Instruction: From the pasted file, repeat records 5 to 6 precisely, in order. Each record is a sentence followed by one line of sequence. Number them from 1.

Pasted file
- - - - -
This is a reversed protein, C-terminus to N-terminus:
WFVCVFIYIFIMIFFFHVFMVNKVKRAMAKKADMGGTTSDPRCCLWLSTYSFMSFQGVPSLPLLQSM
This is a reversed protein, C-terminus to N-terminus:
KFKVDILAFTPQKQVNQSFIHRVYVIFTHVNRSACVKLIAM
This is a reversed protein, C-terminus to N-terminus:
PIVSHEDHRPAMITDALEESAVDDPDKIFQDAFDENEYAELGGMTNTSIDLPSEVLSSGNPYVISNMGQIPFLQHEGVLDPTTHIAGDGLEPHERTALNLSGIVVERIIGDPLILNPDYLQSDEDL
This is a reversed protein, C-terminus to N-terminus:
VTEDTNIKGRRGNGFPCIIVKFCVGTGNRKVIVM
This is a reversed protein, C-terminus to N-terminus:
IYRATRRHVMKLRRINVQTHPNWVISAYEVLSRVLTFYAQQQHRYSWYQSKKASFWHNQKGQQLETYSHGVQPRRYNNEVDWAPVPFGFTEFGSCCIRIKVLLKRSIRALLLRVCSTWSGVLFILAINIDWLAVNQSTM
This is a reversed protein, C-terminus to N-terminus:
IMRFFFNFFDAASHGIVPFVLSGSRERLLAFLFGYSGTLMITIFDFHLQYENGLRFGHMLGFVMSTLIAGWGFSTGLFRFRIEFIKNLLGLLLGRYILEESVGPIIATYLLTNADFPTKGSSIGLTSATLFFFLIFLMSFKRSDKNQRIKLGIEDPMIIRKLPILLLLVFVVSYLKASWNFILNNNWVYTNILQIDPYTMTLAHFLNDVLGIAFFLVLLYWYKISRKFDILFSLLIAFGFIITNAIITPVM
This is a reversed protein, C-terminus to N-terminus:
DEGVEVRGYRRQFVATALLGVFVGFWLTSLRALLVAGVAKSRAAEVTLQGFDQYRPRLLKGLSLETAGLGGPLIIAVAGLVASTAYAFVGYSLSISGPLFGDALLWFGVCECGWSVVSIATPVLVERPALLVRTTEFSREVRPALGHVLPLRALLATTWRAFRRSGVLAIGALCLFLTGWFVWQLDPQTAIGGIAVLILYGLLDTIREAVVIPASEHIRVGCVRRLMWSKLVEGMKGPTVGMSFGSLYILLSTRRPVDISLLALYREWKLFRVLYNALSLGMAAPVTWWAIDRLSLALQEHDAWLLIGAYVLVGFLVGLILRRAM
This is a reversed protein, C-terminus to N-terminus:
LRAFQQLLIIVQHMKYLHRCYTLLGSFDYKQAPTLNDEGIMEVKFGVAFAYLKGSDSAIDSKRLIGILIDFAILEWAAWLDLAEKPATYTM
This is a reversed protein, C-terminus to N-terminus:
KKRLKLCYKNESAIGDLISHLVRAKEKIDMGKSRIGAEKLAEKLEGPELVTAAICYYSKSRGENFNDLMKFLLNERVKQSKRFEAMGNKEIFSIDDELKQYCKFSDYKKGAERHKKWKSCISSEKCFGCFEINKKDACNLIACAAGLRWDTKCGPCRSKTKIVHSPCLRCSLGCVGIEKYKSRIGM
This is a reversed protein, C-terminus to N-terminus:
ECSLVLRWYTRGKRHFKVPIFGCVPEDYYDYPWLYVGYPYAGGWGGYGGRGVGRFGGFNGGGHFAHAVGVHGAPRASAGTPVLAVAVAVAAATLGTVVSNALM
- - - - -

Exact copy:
This is a reversed protein, C-terminus to N-terminus:
IYRATRRHVMKLRRINVQTHPNWVISAYEVLSRVLTFYAQQQHRYSWYQSKKASFWHNQKGQQLETYSHGVQPRRYNNEVDWAPVPFGFTEFGSCCIRIKVLLKRSIRALLLRVCSTWSGVLFILAINIDWLAVNQSTM
This is a reversed protein, C-terminus to N-terminus:
IMRFFFNFFDAASHGIVPFVLSGSRERLLAFLFGYSGTLMITIFDFHLQYENGLRFGHMLGFVMSTLIAGWGFSTGLFRFRIEFIKNLLGLLLGRYILEESVGPIIATYLLTNADFPTKGSSIGLTSATLFFFLIFLMSFKRSDKNQRIKLGIEDPMIIRKLPILLLLVFVVSYLKASWNFILNNNWVYTNILQIDPYTMTLAHFLNDVLGIAFFLVLLYWYKISRKFDILFSLLIAFGFIITNAIITPVM